New York is the worst tax state for the wealthy: report

California has higher tax rates for uber-rich

TRD New York /
Mar.March 23, 2015 04:00 PM

High-income earners pay more of their income in tax in New York than any other state — 12.4 percent, according to a new study from WalletHub. 

Although the findings may not come as a major surprise, the numbers do not line up with California, the state that taxes its wealthiest residents at the highest rate. The study finds Californians in the top 1 percent of wealth pay 8.7 percent of their income in property, sales, income and excise taxes, while in New York, they pay 8.1 percent, Crain’s reported.

However, because of the study’s methodology, which separated out three separate groups — low income ($25,000), middle income ($50,000) and high income ($150,000) — New York came out as the least advantageous state for high income earners because it taxes wealthy residents who fall just below the top 1 percent far more than California does.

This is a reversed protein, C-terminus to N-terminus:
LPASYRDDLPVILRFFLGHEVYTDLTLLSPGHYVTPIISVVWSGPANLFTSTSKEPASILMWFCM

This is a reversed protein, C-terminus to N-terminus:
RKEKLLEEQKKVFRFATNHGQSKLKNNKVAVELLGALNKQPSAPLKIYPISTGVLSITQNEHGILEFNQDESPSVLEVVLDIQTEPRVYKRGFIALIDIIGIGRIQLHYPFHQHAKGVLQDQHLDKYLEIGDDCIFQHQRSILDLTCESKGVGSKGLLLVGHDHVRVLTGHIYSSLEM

For the 19 percent of earners beneath the top 1 percent, New Yorkers paid 10.9 percent of their income in income, property, sales and excise tax, whereas Californians paid just 7.4 percent or 8.7 percent.

Overall, New York ranked 43rd worst for low income earners, at 10.89 percent total taxation, worst in the country for middle income earners, at 12.4 percent, and worst for high income earners, at 12.4 percent. [Crain’s] — Tess Hofmann

 

Related Article

arrow_forward_ios
Senator Brad Hoylman and Billionaires' Row (Credit: StreetEasy, NY Senate)

Pied-à-terre tax to make a return in Albany, lawmakers say

From left: New York Governor Andrew Cuomo, New York State senator James Sanders Jr., and New York City Mayor Bill de Blasio (Credit: Getty Images, iStock, and NY Senate)

“This program will either be a boom or a bust:” State senator has plans to redesign Opportunity Zones

212 Fifth Avenue and Jeff Bezos (Credit: StreetEasy and Getty Images)

June was the best month ever for New York’s luxury market. July is another story.

Tuscany, Italy (Credit: iStock)

Benvenuto! Why the number of high-net-worth individuals applying for Italian residency may spike

(Credit: iStock)

For one month, Manhattan’s resi market returned to glory. Why it won’t continue.

Jersey City Mayor Steve Fulop (Credit: Getty Images)

Jersey City mayor’s ally is subject of grand jury inquiry into tax evasion

No longer New Yorkers: Some are fleeing the tri-state and heading to lower-tax areas

“Everyone’s trying to sell before July," noted Vicky Barron of Compass. “It’s bonkers.” (Credit: iStock)

It’s deal frenzy before the taxman cometh

arrow_forward_ios